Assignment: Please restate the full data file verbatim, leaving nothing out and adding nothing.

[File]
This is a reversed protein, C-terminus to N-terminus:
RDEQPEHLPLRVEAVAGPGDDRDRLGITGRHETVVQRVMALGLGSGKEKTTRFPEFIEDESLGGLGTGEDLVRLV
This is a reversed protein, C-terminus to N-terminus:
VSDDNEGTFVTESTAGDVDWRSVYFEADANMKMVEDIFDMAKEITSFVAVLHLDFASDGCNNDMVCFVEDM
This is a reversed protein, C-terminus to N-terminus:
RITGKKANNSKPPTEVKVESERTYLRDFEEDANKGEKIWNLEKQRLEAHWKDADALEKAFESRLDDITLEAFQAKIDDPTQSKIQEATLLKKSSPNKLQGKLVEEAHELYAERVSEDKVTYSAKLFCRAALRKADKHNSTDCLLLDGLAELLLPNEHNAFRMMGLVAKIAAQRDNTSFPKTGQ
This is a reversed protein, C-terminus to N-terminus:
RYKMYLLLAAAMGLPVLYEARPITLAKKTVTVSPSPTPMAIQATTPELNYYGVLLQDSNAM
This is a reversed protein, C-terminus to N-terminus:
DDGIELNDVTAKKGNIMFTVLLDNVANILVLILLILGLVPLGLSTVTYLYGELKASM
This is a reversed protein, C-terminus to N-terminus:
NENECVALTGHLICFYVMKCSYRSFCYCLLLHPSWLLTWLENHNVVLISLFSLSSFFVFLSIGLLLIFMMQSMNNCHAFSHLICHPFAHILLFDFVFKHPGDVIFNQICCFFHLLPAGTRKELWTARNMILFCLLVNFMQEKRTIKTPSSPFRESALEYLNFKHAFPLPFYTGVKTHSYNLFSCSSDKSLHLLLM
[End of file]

This is a reversed protein, C-terminus to N-terminus:
RDEQPEHLPLRVEAVAGPGDDRDRLGITGRHETVVQRVMALGLGSGKEKTTRFPEFIEDESLGGLGTGEDLVRLV
This is a reversed protein, C-terminus to N-terminus:
VSDDNEGTFVTESTAGDVDWRSVYFEADANMKMVEDIFDMAKEITSFVAVLHLDFASDGCNNDMVCFVEDM
This is a reversed protein, C-terminus to N-terminus:
RITGKKANNSKPPTEVKVESERTYLRDFEEDANKGEKIWNLEKQRLEAHWKDADALEKAFESRLDDITLEAFQAKIDDPTQSKIQEATLLKKSSPNKLQGKLVEEAHELYAERVSEDKVTYSAKLFCRAALRKADKHNSTDCLLLDGLAELLLPNEHNAFRMMGLVAKIAAQRDNTSFPKTGQ
This is a reversed protein, C-terminus to N-terminus:
RYKMYLLLAAAMGLPVLYEARPITLAKKTVTVSPSPTPMAIQATTPELNYYGVLLQDSNAM
This is a reversed protein, C-terminus to N-terminus:
DDGIELNDVTAKKGNIMFTVLLDNVANILVLILLILGLVPLGLSTVTYLYGELKASM
This is a reversed protein, C-terminus to N-terminus:
NENECVALTGHLICFYVMKCSYRSFCYCLLLHPSWLLTWLENHNVVLISLFSLSSFFVFLSIGLLLIFMMQSMNNCHAFSHLICHPFAHILLFDFVFKHPGDVIFNQICCFFHLLPAGTRKELWTARNMILFCLLVNFMQEKRTIKTPSSPFRESALEYLNFKHAFPLPFYTGVKTHSYNLFSCSSDKSLHLLLM